Is care the job for you?
Nurturer, giver, helper.
A good listener, a supportive friend, a generous neighbour.
If you feel like any of these words or phrases describe you, a career in caring just might be a perfect fit for you. After all, the most successful and satisfied care workers are people who feel happiest when they’ve done something helpful for someone else.
A successful career in caring is typically characterised by work experiences that leave a carer feeling fulfilled and valued because of the opportunities and the services they have provided for another person. People who make great carers often display an openness towards all different people from all different walks of life, believing that everyone deserves respect, dignity, and as many moments of happiness they can find.
If a career in caring is something you would like to explore, consider the natural talents you might bring to the job: are you a giving person who actively enjoys working with people? Do you tend to put others’ needs before your own, automatically and without regret? Do you understand your own boundaries and how to maintain them in a calm, healthy, and relationship-positive way? All of these questions are important ones to consider as you contemplate a career in caring.
Carers are a very special group of professionals who spend most of their workdays in direct contact with children, the elderly or anyone else who may be vulnerable and in need of special assistance. In addition to providing individuals and their families with emotional and practical household support, carers might help with tasks like food preparation, personal care, shopping, medications, letter-writing and bill-paying. Most carers will have a background in first aid, safety, health care and/or social care; often, carers also receive specialised training so they can provide the best care possible for individuals with certain specific needs, like dementia or developmental delays. Online courses are available to train carers as they prepare to begin their careers and then as they advance professionally, and carers are sometimes expected to work with mobile devices or computers. Once you’ve begun working as a carer, you can find resources and support at local GP surgeries, hospitals and clinics, as well as libraries and organizations created specifically with the needs of carers in mind.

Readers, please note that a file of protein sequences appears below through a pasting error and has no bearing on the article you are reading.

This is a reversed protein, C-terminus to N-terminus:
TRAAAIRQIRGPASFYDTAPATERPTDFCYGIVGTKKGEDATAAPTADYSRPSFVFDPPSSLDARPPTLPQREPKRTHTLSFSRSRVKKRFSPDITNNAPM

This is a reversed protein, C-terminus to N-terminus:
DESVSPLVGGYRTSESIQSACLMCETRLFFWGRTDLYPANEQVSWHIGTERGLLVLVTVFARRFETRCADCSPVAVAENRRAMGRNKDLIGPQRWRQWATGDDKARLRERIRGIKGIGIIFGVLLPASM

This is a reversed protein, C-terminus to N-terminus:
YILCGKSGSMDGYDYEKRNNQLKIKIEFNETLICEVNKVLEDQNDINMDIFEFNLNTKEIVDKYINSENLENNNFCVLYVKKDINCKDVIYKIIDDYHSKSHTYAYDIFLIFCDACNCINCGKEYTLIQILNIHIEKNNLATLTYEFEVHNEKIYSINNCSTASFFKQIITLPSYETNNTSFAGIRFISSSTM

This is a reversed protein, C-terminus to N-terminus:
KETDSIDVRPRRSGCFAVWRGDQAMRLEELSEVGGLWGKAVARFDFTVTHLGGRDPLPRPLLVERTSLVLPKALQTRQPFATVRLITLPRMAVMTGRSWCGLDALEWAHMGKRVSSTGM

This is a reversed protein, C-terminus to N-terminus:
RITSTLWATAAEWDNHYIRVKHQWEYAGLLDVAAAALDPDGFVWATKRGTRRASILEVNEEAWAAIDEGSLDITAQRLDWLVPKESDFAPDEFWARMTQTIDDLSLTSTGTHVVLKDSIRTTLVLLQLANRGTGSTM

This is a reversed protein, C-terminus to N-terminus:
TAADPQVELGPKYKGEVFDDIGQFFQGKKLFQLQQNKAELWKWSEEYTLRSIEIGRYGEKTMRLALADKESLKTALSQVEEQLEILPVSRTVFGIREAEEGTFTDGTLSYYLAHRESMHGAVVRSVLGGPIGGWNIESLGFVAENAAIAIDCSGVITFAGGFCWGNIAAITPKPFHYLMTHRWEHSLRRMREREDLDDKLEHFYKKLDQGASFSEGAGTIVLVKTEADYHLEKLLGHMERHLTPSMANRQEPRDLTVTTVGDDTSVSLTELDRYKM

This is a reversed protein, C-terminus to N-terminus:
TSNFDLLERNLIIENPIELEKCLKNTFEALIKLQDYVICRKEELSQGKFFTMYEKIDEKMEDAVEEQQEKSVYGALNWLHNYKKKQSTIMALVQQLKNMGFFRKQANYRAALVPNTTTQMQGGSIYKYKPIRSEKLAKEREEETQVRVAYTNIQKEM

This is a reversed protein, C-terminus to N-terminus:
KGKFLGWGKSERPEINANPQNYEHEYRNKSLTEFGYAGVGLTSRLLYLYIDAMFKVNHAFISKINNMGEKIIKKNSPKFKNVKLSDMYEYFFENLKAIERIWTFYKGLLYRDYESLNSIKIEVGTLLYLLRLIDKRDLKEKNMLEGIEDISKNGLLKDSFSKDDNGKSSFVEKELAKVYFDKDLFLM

Many academically-minded carers begin their careers through a college course or an apprenticeship, but you can also do some volunteering with an organisation that offers support to vulnerable people or you can simply apply directly for a carer position. Though academic prerequisites don’t typically apply to the caring profession, many employers will prefer to work with carers who have some GCSE qualifications in English and maths; it would be useful to be prepared with this information if you have a company in mind with whom you would like to work. As well, any time you have spent caring for someone close to you definitely counts as relevant caring experience.
Sometimes, working as a carer can be challenging. At times, carers need to be calm and unflappable, especially when stressful situations arise. Strong communication skills are also critical, especially if you can maintain them no matter how pressured a situation might become. Because carers often work with medical professionals and family members to determine what is best for a loved one, skills like attention to detail, patience, and flexibility are valuable as they will enable you to work well with a team of like-minded individuals.
Becoming a carer can be a wonderful decision if your personality and temperament are well-suited to the work involved. Caring for others can be a hugely rewarding profession, so if you are looking for a career that allows you to make the most of your naturally compassionate personality, look no further: a job in caring just might be the job for you.